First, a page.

Commission of Inquiry into historical land losses: the findings
A total of 56 recommendations were made under six headings in a report by the Commission of Inquiry into Historic Land Losses.
The panel, headed by retired Puisne Judge Norma Wade-Miller, examined alleged land losses said to have happened “through theft of property, dispossession of property, adverse possession claims and/or other such unlawful means”.
The recommendations were based on evidence heard or presented between May 8, 2020 and May 19 this year.
Tucker’s Town and St David’s Island
The commission found the actions that led to expropriations in Tucker’s Town in the 1920s and St David’s in the 1940s were lawful “as they were based upon provisions of various statutory instruments that received Parliamentary approval”.
But the report added: “At the same time, the CoI concluded that the procedures adopted in dealing with the expropriations were in many instances irregular because the bodies established to oversee the expropriations process exercised their power in an unfair and inequitable manner.”
The report said that the Government should establish a system to determine if payments for land at the time were fair and create a scheme to allow compensation to be made if appropriate.
The commission recommended research to establish how much expropriated land was bought by the Mid-Ocean Club, Rosewood Tucker’s Point and any others in the Tucker’s Town area as a result of the resale of dispossessed lands by the Bermuda Development Company Limited.
It also suggested that Clearwater Beach could be “renamed to give recognition to the people for the losses they suffered”.
The report recommended that the Government should issue an apology and acknowledge the “unjust loss of lands” to the descendants of people affected.
It added that the history of the expropriations in Tucker’s Town and St David’s should be memorialised through monuments and education.
Marsden Methodist Cemetery
The commission heard that the Marsden Methodist Memorial Cemetery was on land now owned by Rosewood Bermuda’s Tucker’s Point Golf Club, in Tucker’s Town.
Church representatives based a claim on problems and lack of maintenance at the site.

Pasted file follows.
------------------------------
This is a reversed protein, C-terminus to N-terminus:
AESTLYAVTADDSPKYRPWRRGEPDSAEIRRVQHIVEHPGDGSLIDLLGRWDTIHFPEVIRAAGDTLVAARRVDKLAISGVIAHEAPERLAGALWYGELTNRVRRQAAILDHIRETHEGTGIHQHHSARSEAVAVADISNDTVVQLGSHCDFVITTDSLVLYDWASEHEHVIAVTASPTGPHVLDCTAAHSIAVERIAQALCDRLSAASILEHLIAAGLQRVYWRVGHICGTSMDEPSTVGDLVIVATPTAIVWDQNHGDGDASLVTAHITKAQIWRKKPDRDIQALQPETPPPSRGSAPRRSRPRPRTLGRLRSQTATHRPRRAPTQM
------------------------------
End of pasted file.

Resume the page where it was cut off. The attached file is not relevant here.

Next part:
The commission recommended that the Government should ensure that solutions agreed between the two parties were carried through.
These included the creation of a way for families and guests to get to the site, the redirection of part of the driving range to minimise the risk of golf balls reaching the graveyard area and the installation of a canopy net.
Historic land losses in other parts of Bermuda
• The commission’s report highlighted that the late Agatha Richardson Burgess was a “well-respected member of the Hamilton Parish community”.
Property was bought from her by compulsory purchase in 1956, when the Government wanted to acquire land to build and develop a playing field for Francis Patton School.
A conveyance showed that Ms Burgess was paid £1,000 and received a parcel of land.
The report said “to this date, access to Mrs Burgess’s property has been blocked by fencing” and that part of the school was built through a requested right of way to property that she had continued to own.
It recommended that “Government ensures that the stated intention of the Attorney-General in 1956 to grant a right of way … be carried out”.
The report highlighted that two grandchildren of Ms Burgess argued that it “should have been named after the Bascome family whose ancestors gave up their land for construction of the school”.
The commission recommended that “Government changes the name of Francis Patton Primary School to Agatha Richardson Burgess Primary School”.
• A case was made on behalf of the beneficiaries of the estate of John Augustus Alexander Virgil, including by Charles Brown – the brother of the late MP Walton Brown, who championed the need for a Commission of Inquiry into land losses.
It related to land in the Spring Benny area of Sandys.